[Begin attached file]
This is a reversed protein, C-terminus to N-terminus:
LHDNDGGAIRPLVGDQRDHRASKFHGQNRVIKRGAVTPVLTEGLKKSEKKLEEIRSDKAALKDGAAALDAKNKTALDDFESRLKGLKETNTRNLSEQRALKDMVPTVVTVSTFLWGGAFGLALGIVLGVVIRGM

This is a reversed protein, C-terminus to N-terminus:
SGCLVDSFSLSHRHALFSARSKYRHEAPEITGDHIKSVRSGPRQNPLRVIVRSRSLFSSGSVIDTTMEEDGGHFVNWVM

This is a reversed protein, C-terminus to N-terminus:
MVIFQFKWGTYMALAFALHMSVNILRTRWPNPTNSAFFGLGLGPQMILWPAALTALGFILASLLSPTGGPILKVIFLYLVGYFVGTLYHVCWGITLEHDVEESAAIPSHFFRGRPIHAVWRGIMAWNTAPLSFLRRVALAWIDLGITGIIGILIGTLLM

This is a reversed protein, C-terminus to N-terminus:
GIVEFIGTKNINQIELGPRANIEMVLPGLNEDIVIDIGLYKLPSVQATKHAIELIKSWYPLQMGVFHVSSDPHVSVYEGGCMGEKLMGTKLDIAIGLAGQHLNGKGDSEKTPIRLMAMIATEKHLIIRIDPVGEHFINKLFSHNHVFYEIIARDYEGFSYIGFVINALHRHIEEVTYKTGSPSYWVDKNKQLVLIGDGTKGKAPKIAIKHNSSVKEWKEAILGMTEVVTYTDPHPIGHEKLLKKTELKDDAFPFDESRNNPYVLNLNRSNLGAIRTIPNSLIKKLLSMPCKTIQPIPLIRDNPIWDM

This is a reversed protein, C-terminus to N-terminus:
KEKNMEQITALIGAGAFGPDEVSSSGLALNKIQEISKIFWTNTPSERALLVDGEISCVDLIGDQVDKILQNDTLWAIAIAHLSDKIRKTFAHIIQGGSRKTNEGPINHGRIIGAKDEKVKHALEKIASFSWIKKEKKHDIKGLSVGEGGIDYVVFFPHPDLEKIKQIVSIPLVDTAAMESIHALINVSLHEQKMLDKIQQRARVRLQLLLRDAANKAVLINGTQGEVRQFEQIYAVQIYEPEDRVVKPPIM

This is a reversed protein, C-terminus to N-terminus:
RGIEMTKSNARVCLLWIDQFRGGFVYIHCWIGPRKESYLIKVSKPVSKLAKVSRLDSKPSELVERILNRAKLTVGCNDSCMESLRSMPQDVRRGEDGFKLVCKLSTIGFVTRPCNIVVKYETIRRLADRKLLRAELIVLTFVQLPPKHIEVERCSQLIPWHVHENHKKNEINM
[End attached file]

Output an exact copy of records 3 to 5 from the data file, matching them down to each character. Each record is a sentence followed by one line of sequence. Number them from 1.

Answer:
This is a reversed protein, C-terminus to N-terminus:
MVIFQFKWGTYMALAFALHMSVNILRTRWPNPTNSAFFGLGLGPQMILWPAALTALGFILASLLSPTGGPILKVIFLYLVGYFVGTLYHVCWGITLEHDVEESAAIPSHFFRGRPIHAVWRGIMAWNTAPLSFLRRVALAWIDLGITGIIGILIGTLLM

This is a reversed protein, C-terminus to N-terminus:
GIVEFIGTKNINQIELGPRANIEMVLPGLNEDIVIDIGLYKLPSVQATKHAIELIKSWYPLQMGVFHVSSDPHVSVYEGGCMGEKLMGTKLDIAIGLAGQHLNGKGDSEKTPIRLMAMIATEKHLIIRIDPVGEHFINKLFSHNHVFYEIIARDYEGFSYIGFVINALHRHIEEVTYKTGSPSYWVDKNKQLVLIGDGTKGKAPKIAIKHNSSVKEWKEAILGMTEVVTYTDPHPIGHEKLLKKTELKDDAFPFDESRNNPYVLNLNRSNLGAIRTIPNSLIKKLLSMPCKTIQPIPLIRDNPIWDM

This is a reversed protein, C-terminus to N-terminus:
KEKNMEQITALIGAGAFGPDEVSSSGLALNKIQEISKIFWTNTPSERALLVDGEISCVDLIGDQVDKILQNDTLWAIAIAHLSDKIRKTFAHIIQGGSRKTNEGPINHGRIIGAKDEKVKHALEKIASFSWIKKEKKHDIKGLSVGEGGIDYVVFFPHPDLEKIKQIVSIPLVDTAAMESIHALINVSLHEQKMLDKIQQRARVRLQLLLRDAANKAVLINGTQGEVRQFEQIYAVQIYEPEDRVVKPPIM